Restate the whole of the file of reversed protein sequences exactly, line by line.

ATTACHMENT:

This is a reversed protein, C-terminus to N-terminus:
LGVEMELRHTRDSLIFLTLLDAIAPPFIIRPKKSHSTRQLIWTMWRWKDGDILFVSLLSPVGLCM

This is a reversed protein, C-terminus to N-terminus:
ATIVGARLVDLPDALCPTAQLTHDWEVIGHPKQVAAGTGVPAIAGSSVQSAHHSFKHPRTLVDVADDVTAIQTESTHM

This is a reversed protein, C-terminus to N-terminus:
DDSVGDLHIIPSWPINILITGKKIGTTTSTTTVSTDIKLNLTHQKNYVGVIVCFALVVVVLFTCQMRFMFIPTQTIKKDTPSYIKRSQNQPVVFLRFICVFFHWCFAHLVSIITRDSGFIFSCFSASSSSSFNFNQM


This is a reversed protein, C-terminus to N-terminus:
LGVEMELRHTRDSLIFLTLLDAIAPPFIIRPKKSHSTRQLIWTMWRWKDGDILFVSLLSPVGLCM

This is a reversed protein, C-terminus to N-terminus:
ATIVGARLVDLPDALCPTAQLTHDWEVIGHPKQVAAGTGVPAIAGSSVQSAHHSFKHPRTLVDVADDVTAIQTESTHM

This is a reversed protein, C-terminus to N-terminus:
DDSVGDLHIIPSWPINILITGKKIGTTTSTTTVSTDIKLNLTHQKNYVGVIVCFALVVVVLFTCQMRFMFIPTQTIKKDTPSYIKRSQNQPVVFLRFICVFFHWCFAHLVSIITRDSGFIFSCFSASSSSSFNFNQM